After 1 week travel in gorgeous Tuscany, more precisely in Montepulciano, I can not share with other Italian wine lovers the wonders of the "Vino Nobile di Montepulciano".
Made from the sangiovese grape (locally known as Prugnolo gentile), these wines can have a bit of other grape varieties (the most recent producers add Cab Sauvignon or Merlot, but the most common addition is the "canaiolo nero" local grape). The addition of the French varieties I found to smoothen the wines and make them easier to drink young (4-5 years old).
Many, many, names (Producers) to find, so not an easy choice overall. Some names worth mentioning (and trying): Crociani, Innocenti, Croce di febo, Avignonesi, Polliziano, etc etc
The oldest vintages I had the chance of tasting (1999, 2002, 2004) are terrific, especially the 2004, but even the younger ones (2008 is great!) show the earthy character, the balance, the gorgeous fruit and resinous aromas. In some we could even find a "meaty character" to add to the complexity and balance of these wines. Great tannins, great for meat dishes (a must with the Tuscan "Pici al Ragù"!).
Much less famous than their "Brunello di Montalcino" neighbours (also terrific, obviously), the "Vino Nobile" have another advantage that is their price... A top bottle from one of the many recent and exciting producers can be bought by less than 25 Euros. The Riserva are always a bit more expensive and should be drank a bit older (over 5-7 years after bottling) since the tannins are still always a bit sharper.
I leave you with the website of one of the most interesting producers I had the chance of knowing on this recent trip. http://www.crocedifebo.com/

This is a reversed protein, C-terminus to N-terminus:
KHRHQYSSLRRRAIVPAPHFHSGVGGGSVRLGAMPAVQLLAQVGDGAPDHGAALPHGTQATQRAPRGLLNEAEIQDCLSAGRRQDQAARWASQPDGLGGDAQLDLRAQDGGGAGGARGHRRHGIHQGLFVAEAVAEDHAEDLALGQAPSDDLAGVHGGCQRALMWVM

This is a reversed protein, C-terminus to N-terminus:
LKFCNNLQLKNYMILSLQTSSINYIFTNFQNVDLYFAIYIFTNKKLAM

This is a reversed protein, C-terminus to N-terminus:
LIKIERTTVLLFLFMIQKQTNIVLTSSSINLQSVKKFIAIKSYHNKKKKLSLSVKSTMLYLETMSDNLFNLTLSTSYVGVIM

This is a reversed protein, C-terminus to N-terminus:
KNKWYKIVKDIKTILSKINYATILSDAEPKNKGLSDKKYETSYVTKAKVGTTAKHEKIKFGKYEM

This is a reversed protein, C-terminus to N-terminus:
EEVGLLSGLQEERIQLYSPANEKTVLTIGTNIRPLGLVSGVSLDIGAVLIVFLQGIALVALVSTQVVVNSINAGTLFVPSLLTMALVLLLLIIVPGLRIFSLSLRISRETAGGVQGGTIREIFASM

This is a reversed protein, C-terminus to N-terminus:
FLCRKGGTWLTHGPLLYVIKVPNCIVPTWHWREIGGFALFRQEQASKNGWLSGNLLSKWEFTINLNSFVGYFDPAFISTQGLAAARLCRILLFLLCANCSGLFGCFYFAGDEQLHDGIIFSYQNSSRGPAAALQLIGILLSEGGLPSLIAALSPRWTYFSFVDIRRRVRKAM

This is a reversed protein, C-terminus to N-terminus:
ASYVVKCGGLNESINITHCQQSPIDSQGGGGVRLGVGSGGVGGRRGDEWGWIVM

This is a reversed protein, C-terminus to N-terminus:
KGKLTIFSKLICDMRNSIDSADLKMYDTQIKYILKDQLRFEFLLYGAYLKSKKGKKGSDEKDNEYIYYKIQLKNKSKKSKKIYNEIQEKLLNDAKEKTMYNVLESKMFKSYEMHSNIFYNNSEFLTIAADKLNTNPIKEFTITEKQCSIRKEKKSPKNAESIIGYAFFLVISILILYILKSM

A great producer, using biodinamic techniques together with tradition, that result in beautiful, elegant and easy-drinking wines.
Look out for these wines, and please, enjoy!
Vino Nobile di Montepulciano indeed...!
Vino Nobile indeed
- Reply by EMark, Aug 5, 2013.
Thanks for the report, Dias. There have been Vino Nobile di Montepulciano conversations here on the Snooth Forum (use the "Search" box in the upper right), but your "on the scene" report is appreciated.
- Reply by Richard Foxall, Aug 5, 2013.
EricGuido introduced me to the pleasures of Vino Nobile at dinner last fall. He brought a really nice bottle from 2001. Like a lot of Brunello, it still was too young! By the end of dinner, it had unwound a bit and was showing its adult character, but a few more years in bottle were in order. I hope to revisit that and others soon. EG's comment was that later vintages of that wine were made in a more international style (probably with more included non-local varieties, and picked riper). While this made them immediately approachable, the trade-off was a loss of character. Now, sangiovese's character can be a bit sharp at times, and that stands to be reined in, but some of the improvements lead to a sameness that impoverishes our wine experience rather than enriching it. Why seek out a wine if it's like every other wine?
And of course one big disadvantage to Vino Nobile is that you have to make an effort to find much of it here in the states. Trader Joe's usually carries some, but it's likely to be produced in a more generic international style. Quality is also all over the map. On the west coast, at least here in Northern California, we have a couple of importers who specialize in Italian wine (Oliver McCrum is one, but he doesn't carry anything from Tuscany), and even two shops in SF, but between the two of them, they carry a whopping ONE Vino Nobile. (K&L carries two, FWIW, but only one in the stores.) It's a shame, because, like Ghemme, it could be a nice, reasonably priced alternative to a more expensive wine. (Brunello for VN, Barolo and Barbaresco for Ghemme.) But they are harder to find than four leaf clovers.